“he” or “their”

  • Everyone should have their own space.
  • Someone left their book on the table.
  • Did everyone bring their lunch?
  • Every teacher should respect their students.

Purists would say the above sentences are wrong. There’s a singular subject and a plural adjective (their).

Many writers use this construction to avoid sexism. People used to write, “Everyone should have his own space.” Grammatically correct – and clearly sexist, implying that the male adjective is the only one worth bothering about.

Dictionary.com makes some interesting comments:

 Such use (their) is not a recent development, nor is it a mark of ignorance. Shakespeare, Swift, Shelley, Scott, and Dickens, as well as many other English and American writers, have used they and its forms to refer to singular antecedents. Already widespread in the language (though still rejected as ungrammatical by some), this use of they, their,  and them  is increasing in all but the most conservatively edited American English. This increased use is at least partly impelled by the desire to avoid the sexist implications of he  as a pronoun of general reference.

 grammar cat

Images courtesy of:

  • bbc.co.uk
  • istoftheday.blogspot.com

11 responses to ““he” or “their”

  1. I find it interesting that the use of “they” in that context dates so far back. I wish I’d known that a few days ago when a fellow English major was arguing that he uses “he” as the gender neutral pronoun because that’s historically and grammatically correct. I wish I could have whipped out Shakespeare, the ultimate trump card, to explain that that’s not necessarily the case. Next time…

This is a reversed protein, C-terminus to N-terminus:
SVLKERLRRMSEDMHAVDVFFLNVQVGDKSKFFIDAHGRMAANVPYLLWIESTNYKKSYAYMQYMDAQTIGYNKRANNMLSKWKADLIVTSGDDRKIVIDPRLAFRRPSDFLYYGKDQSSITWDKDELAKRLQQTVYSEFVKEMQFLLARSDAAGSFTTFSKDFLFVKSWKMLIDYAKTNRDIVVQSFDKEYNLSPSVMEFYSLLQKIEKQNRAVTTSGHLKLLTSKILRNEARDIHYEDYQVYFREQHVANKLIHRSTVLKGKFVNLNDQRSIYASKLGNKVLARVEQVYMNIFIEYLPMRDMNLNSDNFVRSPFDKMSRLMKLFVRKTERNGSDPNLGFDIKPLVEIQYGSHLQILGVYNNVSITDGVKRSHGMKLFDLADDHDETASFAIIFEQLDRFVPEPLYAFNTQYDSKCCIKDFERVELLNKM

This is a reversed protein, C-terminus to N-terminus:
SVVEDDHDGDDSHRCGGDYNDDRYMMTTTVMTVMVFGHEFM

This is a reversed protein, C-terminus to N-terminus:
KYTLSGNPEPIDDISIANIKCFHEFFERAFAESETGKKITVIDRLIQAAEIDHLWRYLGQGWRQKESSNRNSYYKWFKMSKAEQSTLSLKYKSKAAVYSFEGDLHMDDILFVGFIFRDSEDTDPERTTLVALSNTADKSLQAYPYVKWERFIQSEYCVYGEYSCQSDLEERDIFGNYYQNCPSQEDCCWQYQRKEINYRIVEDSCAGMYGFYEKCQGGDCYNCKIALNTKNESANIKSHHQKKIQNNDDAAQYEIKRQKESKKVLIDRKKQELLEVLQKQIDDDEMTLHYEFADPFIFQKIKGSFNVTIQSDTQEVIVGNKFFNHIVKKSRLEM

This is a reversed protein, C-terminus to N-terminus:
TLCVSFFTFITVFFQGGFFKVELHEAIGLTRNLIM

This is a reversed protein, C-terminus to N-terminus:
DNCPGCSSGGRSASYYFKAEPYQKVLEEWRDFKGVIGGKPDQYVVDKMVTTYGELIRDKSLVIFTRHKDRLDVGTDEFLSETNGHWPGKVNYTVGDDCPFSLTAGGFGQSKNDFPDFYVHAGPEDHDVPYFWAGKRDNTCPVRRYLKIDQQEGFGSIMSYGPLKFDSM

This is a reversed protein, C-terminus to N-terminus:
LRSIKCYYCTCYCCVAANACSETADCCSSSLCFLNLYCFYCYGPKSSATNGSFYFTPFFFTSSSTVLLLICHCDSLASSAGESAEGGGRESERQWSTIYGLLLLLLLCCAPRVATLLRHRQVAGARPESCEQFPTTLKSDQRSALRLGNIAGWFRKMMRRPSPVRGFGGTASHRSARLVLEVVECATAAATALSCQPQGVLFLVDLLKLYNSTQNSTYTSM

• Thanks for your comment. I was surprised, too, about how far back the use of “their” goes. I note that my version of Microsoft Word gives me a green line when I use ‘their’ in these contexts, meaning I’ve committed a grammar error.

  2. Hi Ed, political correctness hit Australia in the ’80s. By 1993, all the above sentences were being used by publishing houses and editors in order to fall in line with the dogma. I still feel very uncomfortable using it as I was raised in the his (the male embraces the female) generation. But I use it – they take you out and shoot you here, if you don’t.
    Ah well, English was ever a living language. You and I, who’ve lived as long as we have, have seen some of those changes over the years. Interesting stuff.

  3. I tend to be a prescriptivist, but in this case, I prefer “their.” I think English should have had a gender-neutral pronoun from the beginning. Since it doesn’t, I prefer using “they.”

  4. Pingback: A case for “they” | Grammar Party·

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